Pent-up demand, stimulus checks, and the hope that we are past wave one of COVID-19 has spurred the recovery of US leads on CarGurus. Total lead volume is now above early-February levels.
However, not every sector of the vehicle market has seen the same recovery. For example, we know that demand for higher-priced vehicles has returned quicker than lower-priced vehicles, but each vehicle segment has behaved differently. Most notably, the electric vehicle (EV) and plug-in hybrid electric vehicle (PHEV) segments.
The year of EVs: canceled
Many believed 2020 would be the year consumer adoption of EVs and PHEVs increased. More product offerings, competitive pricing, and longer ranges were expected to spark growth in the EV market this year. Additionally, major launches from Ford, Volkswagen, Volvo, Mercedes-Benz, Porsche, Polestar, Rivian, Bollinger, and the possible launch of the Model Y from Tesla would have ushered in a new era for the industry.
However, COVID-19 changed everything. Because of plant retooling, supplier issues, and the challenge of launching a vehicle during a recession, many brands are putting their EV plans on hold. Bloomberg reported that the Mustang Mach-E has been delayed, and Rivian said that it would delay the launch of its pickup truck until 2021. These delays are likely smart moves by these brands given the decline in interest and slow rebound in demand for EVs and PHEVs.
Unlike other models, the EV and PHEV segments in the US have not rebounded at the same rate as the rest of the market. EV and PHEV search data from CarGurus, which is a good indicator of overall interest for these types of vehicles, has not yet returned to early-February levels.
While search volume for EVs and PHEVs is down, lead submissions for these types of vehicles are back to pre-pandemic levels. This is still below overall market trends, but it does suggest that consumers who are in the market for a new or used EV or PHEV are serious about buying. Overall demand for these types of vehicles might be taking longer than other segments to recover, but there are still consumers who are in the market for an EV or PHEV.
A decline in oil prices impacting search volume
One major factor driving the slower recovery of EV search volume and lead submissions is the decline in the price of oil, which has fallen as a result of decreased driving by consumers, travel declining, and dwindling energy usage. Higher oil prices have always been good for EVs and PHEVs because the expense pushes consumers away from gas-guzzling SUVs.
Analyzing EV and PHEV searches on CarGurus confirmed the correlation between used and new EV and PHEV searches and oil prices. In other words, search interest for EVs increases when oil prices rise and decreases as oil prices fall.
Even Tesla is feeling the impact of COVID-19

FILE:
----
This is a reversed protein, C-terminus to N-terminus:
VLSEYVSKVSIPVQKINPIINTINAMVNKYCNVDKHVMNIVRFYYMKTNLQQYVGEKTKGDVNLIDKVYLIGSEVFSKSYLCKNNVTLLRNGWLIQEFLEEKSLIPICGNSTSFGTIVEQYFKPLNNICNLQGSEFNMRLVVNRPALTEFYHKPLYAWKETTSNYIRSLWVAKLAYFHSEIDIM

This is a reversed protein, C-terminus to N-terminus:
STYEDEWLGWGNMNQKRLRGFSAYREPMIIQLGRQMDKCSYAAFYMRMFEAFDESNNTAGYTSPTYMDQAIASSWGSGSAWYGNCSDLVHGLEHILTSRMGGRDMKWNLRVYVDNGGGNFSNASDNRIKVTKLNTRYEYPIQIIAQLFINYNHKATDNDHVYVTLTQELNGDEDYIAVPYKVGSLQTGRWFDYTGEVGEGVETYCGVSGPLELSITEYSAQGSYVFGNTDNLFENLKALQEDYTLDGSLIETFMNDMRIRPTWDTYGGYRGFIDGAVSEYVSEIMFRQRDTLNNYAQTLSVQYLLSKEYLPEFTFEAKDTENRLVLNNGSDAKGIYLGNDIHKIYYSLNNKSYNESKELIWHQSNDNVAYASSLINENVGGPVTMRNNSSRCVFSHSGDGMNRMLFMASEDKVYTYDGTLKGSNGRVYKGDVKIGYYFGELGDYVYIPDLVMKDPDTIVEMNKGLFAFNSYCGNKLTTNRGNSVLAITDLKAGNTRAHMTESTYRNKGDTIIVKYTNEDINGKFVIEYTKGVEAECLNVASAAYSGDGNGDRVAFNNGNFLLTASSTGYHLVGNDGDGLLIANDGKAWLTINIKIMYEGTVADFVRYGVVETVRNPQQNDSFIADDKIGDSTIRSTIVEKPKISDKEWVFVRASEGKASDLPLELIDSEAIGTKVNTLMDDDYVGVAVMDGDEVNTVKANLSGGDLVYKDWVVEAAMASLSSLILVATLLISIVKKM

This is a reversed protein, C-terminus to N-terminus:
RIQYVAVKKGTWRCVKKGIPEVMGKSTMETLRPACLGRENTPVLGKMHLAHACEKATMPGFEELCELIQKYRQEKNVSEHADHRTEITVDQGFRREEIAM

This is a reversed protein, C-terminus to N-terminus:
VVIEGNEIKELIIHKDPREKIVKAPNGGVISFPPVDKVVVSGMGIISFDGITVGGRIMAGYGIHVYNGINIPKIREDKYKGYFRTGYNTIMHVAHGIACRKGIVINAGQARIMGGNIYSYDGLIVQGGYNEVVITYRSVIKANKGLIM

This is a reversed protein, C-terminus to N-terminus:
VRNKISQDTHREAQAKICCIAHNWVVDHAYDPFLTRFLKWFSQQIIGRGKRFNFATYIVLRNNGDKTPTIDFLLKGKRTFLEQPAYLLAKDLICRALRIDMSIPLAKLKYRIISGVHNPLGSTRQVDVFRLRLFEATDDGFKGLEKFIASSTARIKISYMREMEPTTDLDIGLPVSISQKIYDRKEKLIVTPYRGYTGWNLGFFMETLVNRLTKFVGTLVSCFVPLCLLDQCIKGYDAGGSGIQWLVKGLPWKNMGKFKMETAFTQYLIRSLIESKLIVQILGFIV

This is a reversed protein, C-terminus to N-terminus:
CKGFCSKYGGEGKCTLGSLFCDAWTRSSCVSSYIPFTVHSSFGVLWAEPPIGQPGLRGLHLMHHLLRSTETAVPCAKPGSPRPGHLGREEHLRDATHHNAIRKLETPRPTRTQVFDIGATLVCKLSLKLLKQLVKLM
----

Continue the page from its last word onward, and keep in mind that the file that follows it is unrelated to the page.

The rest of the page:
Tesla, who until 2020, seemed to be on an unstoppable growth curve, has also been impacted by the decreased demand in the EV market. As a result, they slashed prices across its model lineup on May 27. The price of the Model 3 was reduced by $2,000 and both the Model S and Model X by $5,000. On the surface, this might look like a standard price cut for Tesla, but the move is much more than that. As other automakers offer large incentives and 0% financing, Tesla needed to do something to spark sales, and that was a price cut. It’s a tactic that nearly every automotive brand uses—most brands just call it an incentive.
While Tesla will attract new customers with lower prices, it shows that the brand isn’t immune to recessions and might be more like every other automotive brand than we think.
Are consumers willing to pay a premium for EVs?
As oil prices drop, so does the price of gas at the pump. This changes consumers’ consideration of EVs and PHEVs as many look to these types of vehicles to decrease their fuel costs. Even with incentives and price cuts from brands like Tesla, many won’t be willing to pay a premium for a vehicle that is more expensive than one of comparable size without the cost-saving benefit of less fuel.
Additionally, paying a premium for an EV may not be worth the risk as consumer confidence remains low. This is especially true as consumers tend to be more sensitive to costs during a recession. Still, the best thing dealers can do is be prepared for when EV demand starts to increase again.
- Train your staff to be adept at selling and servicing EVs. Make sure all staff has a basic knowledge of EV batteries, charging options, vehicle lifespan, and rebates.
- Have selling points other than fuel-cost savings. One of the benefits of buying an EV is the savings from not having to fill up your vehicle, but it is hard to predict how long fuel prices will remain low. Having selling points outside of savings from fuel costs will help until oil prices start to increase.
- Analyze demand in your local market and stock what consumers are looking for. If you have the car, shoppers will buy it, but if you don’t have it, they’ll be forced to go elsewhere. Don’t miss out on the sale by not carrying the inventory consumers are searching for.
Despite the disruption of COVID-19 on the industry, EVs and PHEVs are likely here to stay—it just might take a bit longer than expected for them to gain traction.